So they were trying to go back to that meeting and suggest that it was just like business as usual. It was standard operating procedure for the National Enquirer. So Emil Bove, one of Trump's defense lawyers, had asked Pecker on the stand, I want you - "I want to stick with the August 2015 Trump Tower meeting, okay?" Pecker says, "Yes." Bove says, "At that meeting, the concept of catch-and-kill was not discussed, correct." Pecker said, "That's correct."

Bove asked, "And then there was no discussion of a financial dimension to any agreement at that meeting, correct." Pecker said, "Yes, that's correct."

So trying to say that there was no blatant conversation about a catch- and-kill and that I'm going to buy the deals. Now on redirect with the prosecution, they tried to put that back together with Pecker saying, I talked about either someone would have to buy the story. If it wasn't me, it was going to be - he was saying I was going to tell Michael Cohen and Michael Cohen was going to find someone who would take care of it. So they put it back together, but this was a strategy by the defense.

COOPER: That October meeting in 2015 is important for the prosecution because that's really the origin of this arrangement that then moved forward and we saw the results with the doorman and McDougal and then later Stormy Daniels, even though National Enquirer didn't buy Stormy Daniels' story.

SCANNELL: Right, exactly. I mean, this is the beginning of the conspiracy and it was as Pecker testified, it was Donald Trump's idea to have the meeting and that Donald Trump asked him, what can you and your magazine do for me. So this was the piece that Trump's team was trying to chip away at, that they would have published a lot of these stories about Trump's opponents anyway, because that's what the National Enquirer does.

And it was good for business for them because they would benefit, there are readers like Donald Trump.

COOPER: That was one of the things that came out in the testimony that they had - prior to that meeting, they had already published negative stories, isn't that right, about Ben Carson.

SCANNELL: Right, they had - and - well, they went through a couple of things that they showed that The Guardian had already published a lot of these stories about Ben Carson and the National Enquirer was just recycling it and that it was coinciding with poll results.

And they also established that the National Enquirer had already done a bunch of negative stories on Bill and Hillary Clinton that predated this meeting. So it wasn't something that was necessarily hatched then saying there was already a pattern here. So trying to really emphasizing that this is what the National Enquirer does and then prosecutors trying to say, but everything was different in 2015, because they did some of these things like bearing the Karen McDougal story that didn't benefit them.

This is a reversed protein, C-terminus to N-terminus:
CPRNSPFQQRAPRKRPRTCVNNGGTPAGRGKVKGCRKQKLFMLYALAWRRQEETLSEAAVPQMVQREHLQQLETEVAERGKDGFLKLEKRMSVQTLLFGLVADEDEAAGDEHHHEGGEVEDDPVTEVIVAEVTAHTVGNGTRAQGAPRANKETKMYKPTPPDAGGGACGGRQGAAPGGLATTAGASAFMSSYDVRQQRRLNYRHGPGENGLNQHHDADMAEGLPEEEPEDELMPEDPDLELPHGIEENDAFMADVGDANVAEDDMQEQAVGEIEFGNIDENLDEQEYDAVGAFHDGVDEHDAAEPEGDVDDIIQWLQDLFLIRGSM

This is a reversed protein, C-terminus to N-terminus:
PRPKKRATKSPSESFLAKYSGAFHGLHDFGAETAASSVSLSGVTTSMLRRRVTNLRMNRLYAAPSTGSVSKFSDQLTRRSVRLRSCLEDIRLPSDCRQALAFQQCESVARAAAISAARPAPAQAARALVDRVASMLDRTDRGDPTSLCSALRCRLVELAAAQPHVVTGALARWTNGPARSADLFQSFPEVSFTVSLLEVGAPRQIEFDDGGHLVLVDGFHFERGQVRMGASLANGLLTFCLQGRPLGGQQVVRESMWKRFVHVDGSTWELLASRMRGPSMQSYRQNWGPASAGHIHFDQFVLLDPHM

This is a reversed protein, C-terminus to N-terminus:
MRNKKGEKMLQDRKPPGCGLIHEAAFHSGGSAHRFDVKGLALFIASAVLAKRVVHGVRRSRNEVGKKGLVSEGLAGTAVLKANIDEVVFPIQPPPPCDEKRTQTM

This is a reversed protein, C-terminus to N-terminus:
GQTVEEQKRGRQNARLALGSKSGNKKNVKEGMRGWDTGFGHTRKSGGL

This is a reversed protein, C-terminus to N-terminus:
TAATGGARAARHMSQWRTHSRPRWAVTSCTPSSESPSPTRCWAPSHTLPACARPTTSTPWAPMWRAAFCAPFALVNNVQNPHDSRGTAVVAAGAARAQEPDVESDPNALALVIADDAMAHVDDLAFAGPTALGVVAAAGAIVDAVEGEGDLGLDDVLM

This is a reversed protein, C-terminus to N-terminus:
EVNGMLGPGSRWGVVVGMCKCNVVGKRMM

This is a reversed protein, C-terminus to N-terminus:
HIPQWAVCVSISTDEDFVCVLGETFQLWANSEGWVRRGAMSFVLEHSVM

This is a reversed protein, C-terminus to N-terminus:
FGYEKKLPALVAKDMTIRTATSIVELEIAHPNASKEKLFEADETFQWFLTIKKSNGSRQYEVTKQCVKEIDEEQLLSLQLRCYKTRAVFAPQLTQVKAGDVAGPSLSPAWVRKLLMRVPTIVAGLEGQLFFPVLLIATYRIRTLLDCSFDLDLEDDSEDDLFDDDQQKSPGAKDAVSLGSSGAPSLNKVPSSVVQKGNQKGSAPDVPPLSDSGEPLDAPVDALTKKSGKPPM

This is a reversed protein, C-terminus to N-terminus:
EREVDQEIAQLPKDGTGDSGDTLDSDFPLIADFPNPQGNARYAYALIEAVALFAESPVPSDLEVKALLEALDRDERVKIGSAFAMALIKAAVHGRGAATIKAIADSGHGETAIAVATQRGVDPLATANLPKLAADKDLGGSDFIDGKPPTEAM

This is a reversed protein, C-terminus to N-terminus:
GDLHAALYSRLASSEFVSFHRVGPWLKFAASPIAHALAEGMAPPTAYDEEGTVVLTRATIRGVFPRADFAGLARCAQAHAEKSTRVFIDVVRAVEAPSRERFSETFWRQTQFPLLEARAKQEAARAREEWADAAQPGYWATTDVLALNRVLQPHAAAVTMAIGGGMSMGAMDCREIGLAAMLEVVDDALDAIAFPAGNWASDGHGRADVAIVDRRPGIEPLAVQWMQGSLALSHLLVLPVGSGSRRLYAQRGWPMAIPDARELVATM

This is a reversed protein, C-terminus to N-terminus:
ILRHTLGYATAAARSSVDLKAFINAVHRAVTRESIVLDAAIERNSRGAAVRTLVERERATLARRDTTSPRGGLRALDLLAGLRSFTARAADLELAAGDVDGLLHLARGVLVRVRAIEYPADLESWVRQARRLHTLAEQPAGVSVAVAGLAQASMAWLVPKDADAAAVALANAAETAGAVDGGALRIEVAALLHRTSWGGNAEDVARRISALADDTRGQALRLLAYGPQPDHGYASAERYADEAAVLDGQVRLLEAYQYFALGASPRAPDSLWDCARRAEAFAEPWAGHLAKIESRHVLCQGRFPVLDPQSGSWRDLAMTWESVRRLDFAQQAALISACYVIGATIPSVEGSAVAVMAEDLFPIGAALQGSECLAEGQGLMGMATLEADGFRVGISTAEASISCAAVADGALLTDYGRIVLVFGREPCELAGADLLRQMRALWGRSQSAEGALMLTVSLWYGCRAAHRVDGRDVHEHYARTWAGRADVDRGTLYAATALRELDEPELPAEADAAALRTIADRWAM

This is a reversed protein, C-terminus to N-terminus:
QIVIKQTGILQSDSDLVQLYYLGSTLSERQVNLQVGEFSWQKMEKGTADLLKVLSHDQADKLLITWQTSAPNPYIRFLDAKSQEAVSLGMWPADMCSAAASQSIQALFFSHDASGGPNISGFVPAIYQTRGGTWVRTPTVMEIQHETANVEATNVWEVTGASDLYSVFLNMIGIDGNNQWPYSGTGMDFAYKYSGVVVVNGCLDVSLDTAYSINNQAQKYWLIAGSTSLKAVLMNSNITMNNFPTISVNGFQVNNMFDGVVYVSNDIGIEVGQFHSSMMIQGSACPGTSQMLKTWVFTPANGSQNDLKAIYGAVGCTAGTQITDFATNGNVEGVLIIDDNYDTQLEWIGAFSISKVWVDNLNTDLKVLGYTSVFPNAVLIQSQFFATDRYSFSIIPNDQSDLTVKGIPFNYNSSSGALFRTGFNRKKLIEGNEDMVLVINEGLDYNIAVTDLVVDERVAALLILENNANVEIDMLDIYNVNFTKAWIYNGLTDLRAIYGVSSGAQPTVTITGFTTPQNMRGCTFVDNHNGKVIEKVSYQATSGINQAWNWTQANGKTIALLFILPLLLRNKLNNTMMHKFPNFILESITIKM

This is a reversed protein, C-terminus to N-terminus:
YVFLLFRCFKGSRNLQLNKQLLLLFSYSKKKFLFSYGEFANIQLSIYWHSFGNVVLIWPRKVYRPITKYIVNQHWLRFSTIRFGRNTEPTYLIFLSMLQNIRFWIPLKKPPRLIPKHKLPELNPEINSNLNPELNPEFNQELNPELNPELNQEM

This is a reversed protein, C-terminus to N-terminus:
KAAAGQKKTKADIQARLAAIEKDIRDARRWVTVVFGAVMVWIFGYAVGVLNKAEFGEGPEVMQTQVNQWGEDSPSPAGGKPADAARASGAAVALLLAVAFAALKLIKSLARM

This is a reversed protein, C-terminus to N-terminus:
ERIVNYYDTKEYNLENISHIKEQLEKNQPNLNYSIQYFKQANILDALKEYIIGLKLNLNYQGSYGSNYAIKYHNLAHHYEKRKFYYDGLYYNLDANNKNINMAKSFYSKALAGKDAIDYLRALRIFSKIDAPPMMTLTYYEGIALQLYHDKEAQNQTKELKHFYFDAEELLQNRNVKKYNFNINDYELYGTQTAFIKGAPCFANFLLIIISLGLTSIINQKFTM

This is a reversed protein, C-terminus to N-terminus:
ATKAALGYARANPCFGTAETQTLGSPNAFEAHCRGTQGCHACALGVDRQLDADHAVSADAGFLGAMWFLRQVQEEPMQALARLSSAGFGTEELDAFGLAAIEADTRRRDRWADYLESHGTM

COOPER: Right. Much more to talk about, including more from the trial transcripts. Up next, to a point that Errol Louis brought up earlier the moment on the stand when David Pecker admitted there were conditions under which he would publish a story damaging to the former president. We'll be right back.



COOPER: In a week on the stand, former tabloid publisher David Pecker gave jurors an up-close look at how he, of course, fought and killed stories on behalf of Donald Trump. This, of course, at the center of the prosecution's theory of the case and why he was their lead witness.

Today, under cross-examination, though, he admitted there were limits to that arrangement and conditions under which he would publish something damaging to his friends, specifically regarding the first catch-and-kill story, a doorman's false claim that the former president fathered a child out of wedlock.

Here's the exchange between Pecker and Trump's attorney, Emil Bove.

Bove said, "So if this story was true," meaning the doorman story, "you were going to run it, correct?" Pecker says, "Yes." "Because you had a fiduciary obligation to do that, right," says Bove. Pecker says, "That is correct." Bove said, "It would have made business sense, to put it mildly, to run such an article if it was true, correct?" To which Pecker replied, "Yes."

Now, we should point out in testimony earlier this week, Pecker did testify under oath that if he ran the story, it would have been after the election, which makes the argument that this was to protect Trump going into the election. But as soon as the election was over, Pecker would have run that doorman story because it would have been, in his words, extremely popular or not his exact words, but he said it would have been extremely popular among the National Enquirer audience.